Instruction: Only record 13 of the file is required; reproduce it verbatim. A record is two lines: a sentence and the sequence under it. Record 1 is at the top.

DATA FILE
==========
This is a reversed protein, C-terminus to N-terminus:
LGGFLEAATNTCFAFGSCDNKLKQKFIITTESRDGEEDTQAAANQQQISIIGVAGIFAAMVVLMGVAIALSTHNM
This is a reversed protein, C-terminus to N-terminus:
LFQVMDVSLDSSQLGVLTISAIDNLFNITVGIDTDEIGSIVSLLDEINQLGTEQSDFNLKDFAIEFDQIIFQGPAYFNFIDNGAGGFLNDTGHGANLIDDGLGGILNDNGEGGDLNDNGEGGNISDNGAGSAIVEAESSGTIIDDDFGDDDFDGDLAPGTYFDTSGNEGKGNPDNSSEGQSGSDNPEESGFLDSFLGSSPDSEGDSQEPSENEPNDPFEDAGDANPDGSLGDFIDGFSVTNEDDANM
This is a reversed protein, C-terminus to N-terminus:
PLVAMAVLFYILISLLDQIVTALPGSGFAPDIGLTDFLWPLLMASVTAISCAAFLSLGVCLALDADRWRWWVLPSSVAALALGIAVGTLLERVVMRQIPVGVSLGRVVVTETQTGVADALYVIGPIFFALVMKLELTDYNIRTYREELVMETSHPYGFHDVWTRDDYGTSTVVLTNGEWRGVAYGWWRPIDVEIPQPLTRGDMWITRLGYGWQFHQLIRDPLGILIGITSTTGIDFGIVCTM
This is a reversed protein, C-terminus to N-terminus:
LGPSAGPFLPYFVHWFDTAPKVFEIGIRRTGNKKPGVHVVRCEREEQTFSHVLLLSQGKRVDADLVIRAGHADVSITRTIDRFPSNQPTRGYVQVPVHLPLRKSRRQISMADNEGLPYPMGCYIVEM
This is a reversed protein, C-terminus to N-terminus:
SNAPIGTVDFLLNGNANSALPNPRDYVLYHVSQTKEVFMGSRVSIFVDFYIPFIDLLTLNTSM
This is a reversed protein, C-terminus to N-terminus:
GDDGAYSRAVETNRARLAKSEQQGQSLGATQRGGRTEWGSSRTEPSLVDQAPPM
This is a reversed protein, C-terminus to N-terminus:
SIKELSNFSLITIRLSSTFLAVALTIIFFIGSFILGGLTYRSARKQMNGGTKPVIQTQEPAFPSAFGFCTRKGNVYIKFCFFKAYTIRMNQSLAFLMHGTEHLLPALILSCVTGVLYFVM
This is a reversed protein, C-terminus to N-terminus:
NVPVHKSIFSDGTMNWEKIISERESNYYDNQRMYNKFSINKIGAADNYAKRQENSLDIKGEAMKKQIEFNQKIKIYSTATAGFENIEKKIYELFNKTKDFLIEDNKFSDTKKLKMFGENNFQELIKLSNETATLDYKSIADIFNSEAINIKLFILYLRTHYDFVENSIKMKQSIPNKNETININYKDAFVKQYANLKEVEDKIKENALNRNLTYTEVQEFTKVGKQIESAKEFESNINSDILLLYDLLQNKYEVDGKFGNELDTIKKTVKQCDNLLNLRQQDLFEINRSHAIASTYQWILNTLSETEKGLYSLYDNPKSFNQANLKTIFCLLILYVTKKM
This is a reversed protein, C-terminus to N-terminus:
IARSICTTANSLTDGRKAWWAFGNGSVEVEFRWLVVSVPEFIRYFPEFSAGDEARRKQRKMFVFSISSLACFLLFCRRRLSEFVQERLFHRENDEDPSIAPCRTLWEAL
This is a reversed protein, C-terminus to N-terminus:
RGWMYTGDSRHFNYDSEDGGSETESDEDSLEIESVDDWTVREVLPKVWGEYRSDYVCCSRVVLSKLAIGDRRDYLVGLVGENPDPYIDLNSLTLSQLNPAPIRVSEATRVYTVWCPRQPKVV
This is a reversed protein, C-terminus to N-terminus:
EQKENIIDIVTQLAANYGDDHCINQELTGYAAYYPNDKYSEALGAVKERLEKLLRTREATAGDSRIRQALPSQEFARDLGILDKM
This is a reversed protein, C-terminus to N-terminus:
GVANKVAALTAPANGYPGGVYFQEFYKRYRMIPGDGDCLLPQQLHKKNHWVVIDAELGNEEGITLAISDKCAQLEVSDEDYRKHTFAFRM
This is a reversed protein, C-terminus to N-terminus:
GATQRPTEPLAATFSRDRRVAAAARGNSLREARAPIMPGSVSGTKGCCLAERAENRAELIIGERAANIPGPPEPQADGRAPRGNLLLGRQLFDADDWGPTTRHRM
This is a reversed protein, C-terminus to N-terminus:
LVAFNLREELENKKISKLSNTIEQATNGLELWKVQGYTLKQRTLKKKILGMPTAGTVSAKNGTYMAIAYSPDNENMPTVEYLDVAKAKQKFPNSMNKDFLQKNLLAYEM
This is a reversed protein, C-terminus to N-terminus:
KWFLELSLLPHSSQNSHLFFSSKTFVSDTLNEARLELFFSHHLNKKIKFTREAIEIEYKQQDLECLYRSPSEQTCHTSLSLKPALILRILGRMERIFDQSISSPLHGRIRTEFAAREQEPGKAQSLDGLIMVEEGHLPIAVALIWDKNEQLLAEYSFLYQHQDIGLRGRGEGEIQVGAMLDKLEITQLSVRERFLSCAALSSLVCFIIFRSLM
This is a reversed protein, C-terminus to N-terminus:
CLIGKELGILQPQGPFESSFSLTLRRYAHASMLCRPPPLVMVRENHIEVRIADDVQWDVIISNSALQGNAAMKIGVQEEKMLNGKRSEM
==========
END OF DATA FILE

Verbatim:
This is a reversed protein, C-terminus to N-terminus:
GATQRPTEPLAATFSRDRRVAAAARGNSLREARAPIMPGSVSGTKGCCLAERAENRAELIIGERAANIPGPPEPQADGRAPRGNLLLGRQLFDADDWGPTTRHRM